I don't get why HOAs get on this tangent of singling out flags. I get it if they are on common property but who cares if they are on the owner's property?




Here's a link to the story: https://kdvr.com/news/local/hoa-tells-local-police-chaplain-to-remove-thin-blue-line-flag/

CathyA3
(Ohio)

Posts:1077


07/09/2020 5:02 AM  
Posted By JerryD5 on 07/08/2020 7:27 PM
...
I don't get why HOAs get on this tangent of singling out flags. I get it if they are on common property but who cares if they are on the owner's property?



I imagine it has to do with the current tense political climate and the possibility of neighbors deliberately trying to offend or create a "hostile environment" that may make an HOA the target of a Fair Housing complaint. There is a reason many CC&Rs regulate the display of these items - not to mention the fact that after a while the neighborhood begins to resemble the side of a highway with a thicket of signs.

When I was on the board, I *hated* stuff like this. But we had no choice about dealing with it since our CC&Rs have a sign restriction and anything that flirts with a possible Fair Housing violation needs attention. I agree that it's a lot harder to deal with signs in an HOA with privately owned lots vs. a condo where everything outside in common area.
JerryD5
(Colorado)

Posts:210


07/10/2020 6:16 AM  
I get that it might be in their CCRs. It is the supposed selective enforcement that I have an issue with it. I am glad we never really had to deal with this in our HOA when I was on the board. Though the HOA up the street made national news with their attempt to prohibit sidewalk chalk by kids.
CathyA3
(Ohio)

Posts:1077


07/10/2020 7:24 AM  
Posted By JerryD5 on 07/10/2020 6:16 AM
I get that it might be in their CCRs. It is the supposed selective enforcement that I have an issue with it. I am glad we never really had to deal with this in our HOA when I was on the board. Though the HOA up the street made national news with their attempt to prohibit sidewalk chalk by kids.



The issue with these flags is that some can be considered harmless or "decoration", while others could be viewed as creating a hostile environment by a court. A condo community with a restriction on all yard junk aside from one (1) "for sale" or "for rent" sign has it easy. But in an HOA without any explicit restriction, a board that is trying to balance being reasonable vs. taking a responsible approach to possible Fair Housing violations is really stuck. How do they not enforce selectively?

JerryD5
(Colorado)

Posts:210


07/10/2020 11:11 AM  
A good example is if they allow BLM flags and not the Thin Blue Line flag, that is selective enforcement. Right? If they only allow the US Flag and not others, fine. I don't live in this HOA and only know what the news reported. I am glad we don't have any issues in our HOA. I think common sense governs our HOA. We haven't had any issues with political signs, yard sale signs, etc. The only thing we have some slight issues are real estate signs. We just ensure the realtor watches out for our sprinkler lines when they are placed. And that the sign is promptly removed after the sale is finalized.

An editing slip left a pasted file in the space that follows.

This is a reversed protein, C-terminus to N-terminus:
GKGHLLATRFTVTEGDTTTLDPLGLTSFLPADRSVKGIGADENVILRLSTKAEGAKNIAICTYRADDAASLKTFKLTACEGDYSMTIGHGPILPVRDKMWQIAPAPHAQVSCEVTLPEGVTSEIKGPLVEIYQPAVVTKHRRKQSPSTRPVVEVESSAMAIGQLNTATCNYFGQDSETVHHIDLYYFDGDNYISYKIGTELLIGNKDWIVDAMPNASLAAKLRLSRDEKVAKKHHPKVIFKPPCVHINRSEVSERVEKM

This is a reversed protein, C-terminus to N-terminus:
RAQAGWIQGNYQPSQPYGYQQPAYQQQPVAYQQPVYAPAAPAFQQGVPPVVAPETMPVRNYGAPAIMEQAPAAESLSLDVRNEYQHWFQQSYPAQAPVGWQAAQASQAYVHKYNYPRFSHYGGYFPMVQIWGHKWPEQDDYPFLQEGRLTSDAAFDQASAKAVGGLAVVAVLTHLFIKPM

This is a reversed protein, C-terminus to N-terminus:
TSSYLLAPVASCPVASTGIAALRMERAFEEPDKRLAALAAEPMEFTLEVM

JohnC46
(South Carolina)

Posts:9577


07/10/2020 12:35 PM  
Our Covenants allow only For Sale signs no larger than 6 square feet. As for political signs, we would only say not allowed upon a complaint but we do not go looking for violations.
TimB4
(Virginia)

Posts:16808


07/10/2020 2:33 PM  
Keep in mind that many States have adopted laws the allow political signs, regardless of what covenants say.
KerryL1
(California)

Posts:7333


07/10/2020 5:19 PM  
Tim's right to point this out. In our Calif. condos, for instance, we must allow any non-commercial signs or banners in units' windows. (the only commercial signs are for sale or lease). This opposes our old CC&Rs.

We can & do restrict the size and umber of these items. WE'll see what might emerge as we get loser to the election. Our building is about 1/3 democrats, 1/3 republicans an 1/3 independents.
KerryL1
(California)

Posts:7333


07/10/2020 5:20 PM  
Tim's right to point this out. In our Calif. condos, for instance, we must allow any non-commercial signs or banners in units' windows. (the only commercial signs are for sale or lease). This opposes our old CC&Rs.

We can & do restrict the size and umber of these items. WE'll see what might emerge as we get loser to the election. Our building is about 1/3 democrats, 1/3 republicans an 1/3 independents.